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BofI CEO expects digital lender trouble, sees opportunity

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BofI CEO expects digital lender trouble, sees opportunity

CEO and PresidentGregory Garrabrants said he expects newly formed digital lenders to struggle withacquisition costs, creating an opportunity for the bank to offer similar products.Separately, Garrabrants also fielded a question about an ongoing lawsuit allegingwidespread fraud at the bank.

Speakingduring an April 28 conference call to discuss the bank's results for its third fiscalquarter, Garrabrants was asked for an update regarding what the bank has calledits "universal digital banking model." The CEO said the bank plans toretain complete control over the technology platform it presents consumers and expandits product offerings into areas covered by the new breed of digital lenders suchas LendingClub Corp.

Withoutmentioning any digital lender in particular, Garrabrants said he thinks the industrywill face problems soon.

"Wethink that a lot of the fintech companies that are more monoline ultimately willhave acquisition costs that are too high in order to sustain their models. So, aspart of what we're doing, we're building the verticals that allow us to have thoseproducts," he said.

He saidthe bank's digital project has already reformed the bank's customer enrollment process,lowering costs. But he did not offer a specific timetable for new product offeringsbeyond calling the digital project a "multiyear" process.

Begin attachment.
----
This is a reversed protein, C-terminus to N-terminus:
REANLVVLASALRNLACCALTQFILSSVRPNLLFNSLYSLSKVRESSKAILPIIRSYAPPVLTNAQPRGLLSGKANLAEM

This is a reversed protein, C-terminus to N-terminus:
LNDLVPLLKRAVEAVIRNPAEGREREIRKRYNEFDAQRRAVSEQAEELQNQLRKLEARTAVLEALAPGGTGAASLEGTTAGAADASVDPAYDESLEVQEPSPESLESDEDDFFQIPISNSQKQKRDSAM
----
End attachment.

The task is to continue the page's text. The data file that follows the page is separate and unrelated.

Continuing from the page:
"Wehave a great prototype for one of the product verticals that I'm not going to talkabout yet, but it looks fantastic," he said.

Garrabrantsemphasized that the digital project will allow the lender to offer a personalizedbanking experience. As a specific example, he said the platform could issue debitcards to parents and children while allowing the parents special control over theaccounts via a mobile platform.

He suggestedthe bank would be willing to wade into the unsecured consumer space with underwritingthat looked at factors other than credit scores, similar to the digital lendingindustry.

"Wesee those products as being most suited for cross-sell personalization opportunitieswhere the ability to sell a consumer installment product would be based on an understandingof the customer's history of direct deposits with the bank as well as an understandingof what the credit bureau said," he said.

Separately,Garrabrants continued to face questions about a lawsuit filed by a former internal auditor alleging widespreadfraud, pushing the company up the list of mostshorted banks. An amended complaintcontained new allegations, including that the bank relied too heavily on a singleappraiser who inflated values.

In response,Garrabrants said that the allegation that a single appraiser handled the majorityof transactions was "not close to being correct." And he defended thespecific appraiser, Brendan Flynn, mentioned in the lawsuit.

"Heis well-known in the market as an incredibly conservative appraiser. And the appraisalsthat were mentioned in that frivolous suit are demonstrative. Not going to giveout confidential information, but it is public information that that property thatthey were quibbling about the appraisal value in the lawsuit sold for $33 million,and you can look that up. That was within 18 months of an appraisal that was 60%lower than that value."